2 October, 2022


Muslim Female LG Candidates Face Brunt Of Communal Clerical Misogyny

By Ruwan Laknath Jayakody

Ruwan Jayakody

  • The Face of Muslim Terror / The Cult of Maulavi Niyas Siddeeq Siraj et al
  • “Even in or as groups, only a few contestants are left now to go out for canvassing,” –  SLMC Puttalam District LG Candidate/SLMC Puttalam District Women’s Congress Coordinator Bisliya Bhutto

Misogyny is a most potent prejudice, a heady brew of fragile egos and colossal insecurities, delusions of power and wounded machismo, inflated narcissism and unrepentant ignorance, with the fear of female sexuality acting as the piston jackhammering the molten core of the nucleus of social order – the rubric of the family; the effects of which are akin to a Molotov cocktail. The concept of possessing the autonomy to articulate one’s existence as being one that all human beings including females are born with seems alien to a group of Muslims, specifically three Lankan citizens claiming to be religious leaders representing the Islamic clergy.

The Victims and the Culprits

Take for an example, Maulavi/Mullah Niyas Siddeeq Siraj, against whom the Women’s Action Network, acting on behalf of female Local Government (LG) candidates contesting from the Puttalam District on the Sri Lanka Muslim Congress (SLMC) ticket, namely Cader Ibrahim Rinoosa, S. Rasika Udayangani (Tamil) and Bisliya Bhutto (also the Coordinator of the SLMC’s Puttalam District Women’s Congress), has complained in writing to the Election Commission (EC) on 18 January, 2018. As is most often the case, the herded follow the herd and so the beta males follow the alpha’s twisted trail and appetite for dominance and subjugation. In the wake of Niyas’s public utterings, two acolytes of Muhammad, eddying the effluvial terrain of the Quran and the Hadith, one going by the name of Abbasi (based in Puttalam) and another by the name of Abdul Jabbar Mohamed Azeem, have echoed and reiterated sentiments similar to those of Niyas. The latter is reported to belong to the Sri Lanka Thowheedh Jamath/Jama’ath (SLTJ), specifically the Jamiuth Thowheedh Thihari (the latter standing for Thihariya). He is also reported to run a madrasa (educational institution) and a media unit called the TMC, both located in Thihariya.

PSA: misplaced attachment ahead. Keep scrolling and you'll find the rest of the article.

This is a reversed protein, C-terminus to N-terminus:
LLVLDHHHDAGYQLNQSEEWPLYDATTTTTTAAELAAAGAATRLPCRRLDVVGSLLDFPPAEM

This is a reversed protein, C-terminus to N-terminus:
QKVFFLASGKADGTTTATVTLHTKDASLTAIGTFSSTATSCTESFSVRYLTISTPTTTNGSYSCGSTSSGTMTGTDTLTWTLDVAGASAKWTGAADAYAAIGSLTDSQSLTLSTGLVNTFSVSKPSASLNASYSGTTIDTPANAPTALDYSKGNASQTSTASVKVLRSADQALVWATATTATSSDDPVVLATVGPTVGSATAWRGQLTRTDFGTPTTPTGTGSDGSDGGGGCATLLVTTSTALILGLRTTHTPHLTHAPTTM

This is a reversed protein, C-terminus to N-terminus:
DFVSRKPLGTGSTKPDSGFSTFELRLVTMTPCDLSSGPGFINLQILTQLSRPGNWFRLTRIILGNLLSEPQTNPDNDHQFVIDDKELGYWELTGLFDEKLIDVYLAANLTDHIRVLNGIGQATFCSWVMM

The Incidents and an Analysis of the Applicable Legal Regime

Niyas in sermons delivered on or about 5 January this year, from the Jamiuth Thowheedh mosque in Thihariya, video clips of which are circulating online on social media, has expressed disgust at females contesting at the LG Elections around the corner, claimed that the women in question are sinners and of loose morals, ridiculed and shamed the males in the candidates’ families for allowing them to contest and also the political parties for accommodating Muslim women, and issued a clarion call to the society, specifically to the Muslim community, to correct (as the butler in Stanley Kubrick’s The Shining would put it) the women candidates.

The second republican Constitution of Sri Lanka of 1978 provides answers to the question of females contesting at polls. Article 12(1) of the Constitution guarantees the right to equality and provides equal protection of the law while Article 12(2) of the Constitution further provides for the freedom from discrimination on the basis of race, religion, sex and political opinion, among other such grounds. Simply put, if men are allowed, so too should women be allowed.